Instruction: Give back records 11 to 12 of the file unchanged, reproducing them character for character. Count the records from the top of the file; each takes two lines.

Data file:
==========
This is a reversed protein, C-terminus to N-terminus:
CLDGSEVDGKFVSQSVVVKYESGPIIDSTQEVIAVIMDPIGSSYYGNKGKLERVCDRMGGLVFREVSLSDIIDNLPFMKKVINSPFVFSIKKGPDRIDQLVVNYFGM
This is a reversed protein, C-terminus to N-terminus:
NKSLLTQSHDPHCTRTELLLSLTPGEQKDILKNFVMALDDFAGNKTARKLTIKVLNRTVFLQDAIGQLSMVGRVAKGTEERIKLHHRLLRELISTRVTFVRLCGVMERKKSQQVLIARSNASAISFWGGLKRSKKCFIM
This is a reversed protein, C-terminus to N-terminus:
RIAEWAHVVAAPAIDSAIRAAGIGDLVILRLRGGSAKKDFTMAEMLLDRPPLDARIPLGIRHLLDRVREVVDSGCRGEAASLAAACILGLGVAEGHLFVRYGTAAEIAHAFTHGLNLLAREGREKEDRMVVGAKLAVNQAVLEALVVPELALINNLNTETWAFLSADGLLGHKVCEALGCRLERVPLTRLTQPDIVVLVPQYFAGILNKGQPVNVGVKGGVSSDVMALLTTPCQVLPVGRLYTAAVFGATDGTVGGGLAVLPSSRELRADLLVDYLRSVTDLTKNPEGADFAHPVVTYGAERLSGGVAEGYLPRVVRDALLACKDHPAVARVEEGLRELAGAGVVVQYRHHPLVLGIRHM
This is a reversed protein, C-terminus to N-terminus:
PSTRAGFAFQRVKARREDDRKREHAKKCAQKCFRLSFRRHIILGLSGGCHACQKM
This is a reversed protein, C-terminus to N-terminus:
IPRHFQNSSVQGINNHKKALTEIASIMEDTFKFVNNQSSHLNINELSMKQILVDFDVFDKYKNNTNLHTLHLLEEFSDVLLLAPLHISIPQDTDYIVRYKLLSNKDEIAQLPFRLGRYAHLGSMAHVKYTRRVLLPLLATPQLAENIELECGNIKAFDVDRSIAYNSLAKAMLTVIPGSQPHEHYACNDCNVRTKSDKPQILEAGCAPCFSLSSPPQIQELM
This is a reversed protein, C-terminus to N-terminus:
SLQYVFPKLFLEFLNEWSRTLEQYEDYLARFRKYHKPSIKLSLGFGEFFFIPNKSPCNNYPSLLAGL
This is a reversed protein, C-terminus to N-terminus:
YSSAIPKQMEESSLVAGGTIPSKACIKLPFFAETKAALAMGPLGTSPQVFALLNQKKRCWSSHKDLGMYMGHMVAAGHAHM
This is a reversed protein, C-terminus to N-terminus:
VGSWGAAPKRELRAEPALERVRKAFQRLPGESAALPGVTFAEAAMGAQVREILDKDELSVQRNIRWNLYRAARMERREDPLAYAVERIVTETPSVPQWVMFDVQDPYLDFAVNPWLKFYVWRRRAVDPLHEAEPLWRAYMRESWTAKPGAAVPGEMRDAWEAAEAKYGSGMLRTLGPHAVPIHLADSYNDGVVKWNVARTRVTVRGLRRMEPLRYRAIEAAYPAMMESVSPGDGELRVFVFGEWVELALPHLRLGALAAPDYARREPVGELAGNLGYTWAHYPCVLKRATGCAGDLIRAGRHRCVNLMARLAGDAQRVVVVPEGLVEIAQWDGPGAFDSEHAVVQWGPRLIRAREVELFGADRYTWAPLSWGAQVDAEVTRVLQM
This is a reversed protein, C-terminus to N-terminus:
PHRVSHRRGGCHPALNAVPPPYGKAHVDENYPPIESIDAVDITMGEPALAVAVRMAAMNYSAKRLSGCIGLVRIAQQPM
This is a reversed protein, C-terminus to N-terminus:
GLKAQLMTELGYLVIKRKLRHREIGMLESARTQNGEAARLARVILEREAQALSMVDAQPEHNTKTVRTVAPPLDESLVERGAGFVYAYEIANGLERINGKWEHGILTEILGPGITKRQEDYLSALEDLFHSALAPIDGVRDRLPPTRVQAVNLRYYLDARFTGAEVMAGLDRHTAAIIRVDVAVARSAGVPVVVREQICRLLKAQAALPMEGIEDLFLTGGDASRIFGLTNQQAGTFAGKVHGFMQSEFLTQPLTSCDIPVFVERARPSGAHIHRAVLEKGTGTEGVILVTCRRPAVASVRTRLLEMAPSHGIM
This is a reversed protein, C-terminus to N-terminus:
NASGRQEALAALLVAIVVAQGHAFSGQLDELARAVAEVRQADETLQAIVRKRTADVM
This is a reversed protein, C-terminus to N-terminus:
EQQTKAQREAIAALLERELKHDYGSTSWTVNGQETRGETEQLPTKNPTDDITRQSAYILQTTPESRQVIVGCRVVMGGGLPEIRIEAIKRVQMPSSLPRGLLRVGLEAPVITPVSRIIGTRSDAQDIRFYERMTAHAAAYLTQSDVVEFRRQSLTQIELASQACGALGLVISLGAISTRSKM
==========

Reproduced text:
This is a reversed protein, C-terminus to N-terminus:
NASGRQEALAALLVAIVVAQGHAFSGQLDELARAVAEVRQADETLQAIVRKRTADVM
This is a reversed protein, C-terminus to N-terminus:
EQQTKAQREAIAALLERELKHDYGSTSWTVNGQETRGETEQLPTKNPTDDITRQSAYILQTTPESRQVIVGCRVVMGGGLPEIRIEAIKRVQMPSSLPRGLLRVGLEAPVITPVSRIIGTRSDAQDIRFYERMTAHAAAYLTQSDVVEFRRQSLTQIELASQACGALGLVISLGAISTRSKM